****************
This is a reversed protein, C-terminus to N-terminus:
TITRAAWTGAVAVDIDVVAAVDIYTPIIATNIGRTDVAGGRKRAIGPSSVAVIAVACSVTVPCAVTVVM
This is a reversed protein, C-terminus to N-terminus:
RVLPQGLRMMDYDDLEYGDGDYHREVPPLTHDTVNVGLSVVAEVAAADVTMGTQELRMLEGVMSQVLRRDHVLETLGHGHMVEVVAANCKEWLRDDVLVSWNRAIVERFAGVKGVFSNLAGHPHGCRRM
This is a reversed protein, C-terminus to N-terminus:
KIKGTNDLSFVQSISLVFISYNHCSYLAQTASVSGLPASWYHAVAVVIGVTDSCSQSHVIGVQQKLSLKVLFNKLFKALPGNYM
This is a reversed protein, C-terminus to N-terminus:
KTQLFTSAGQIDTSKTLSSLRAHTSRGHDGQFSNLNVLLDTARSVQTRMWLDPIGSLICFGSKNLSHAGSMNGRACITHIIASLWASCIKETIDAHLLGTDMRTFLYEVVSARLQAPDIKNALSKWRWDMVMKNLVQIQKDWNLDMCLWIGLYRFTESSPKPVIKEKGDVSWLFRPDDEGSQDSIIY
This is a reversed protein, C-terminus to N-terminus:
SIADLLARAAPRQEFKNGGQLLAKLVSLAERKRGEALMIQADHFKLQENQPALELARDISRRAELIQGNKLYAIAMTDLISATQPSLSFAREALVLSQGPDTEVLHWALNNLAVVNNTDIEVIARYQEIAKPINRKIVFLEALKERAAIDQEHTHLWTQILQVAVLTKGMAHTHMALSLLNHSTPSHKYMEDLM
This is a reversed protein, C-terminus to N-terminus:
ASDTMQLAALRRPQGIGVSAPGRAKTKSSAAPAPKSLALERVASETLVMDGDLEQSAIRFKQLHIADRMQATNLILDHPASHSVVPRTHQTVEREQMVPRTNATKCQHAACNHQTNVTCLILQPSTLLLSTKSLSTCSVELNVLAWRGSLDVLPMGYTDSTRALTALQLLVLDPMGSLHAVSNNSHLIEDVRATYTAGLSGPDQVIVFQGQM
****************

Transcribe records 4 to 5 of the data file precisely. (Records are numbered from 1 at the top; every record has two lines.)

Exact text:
This is a reversed protein, C-terminus to N-terminus:
KTQLFTSAGQIDTSKTLSSLRAHTSRGHDGQFSNLNVLLDTARSVQTRMWLDPIGSLICFGSKNLSHAGSMNGRACITHIIASLWASCIKETIDAHLLGTDMRTFLYEVVSARLQAPDIKNALSKWRWDMVMKNLVQIQKDWNLDMCLWIGLYRFTESSPKPVIKEKGDVSWLFRPDDEGSQDSIIY
This is a reversed protein, C-terminus to N-terminus:
SIADLLARAAPRQEFKNGGQLLAKLVSLAERKRGEALMIQADHFKLQENQPALELARDISRRAELIQGNKLYAIAMTDLISATQPSLSFAREALVLSQGPDTEVLHWALNNLAVVNNTDIEVIARYQEIAKPINRKIVFLEALKERAAIDQEHTHLWTQILQVAVLTKGMAHTHMALSLLNHSTPSHKYMEDLM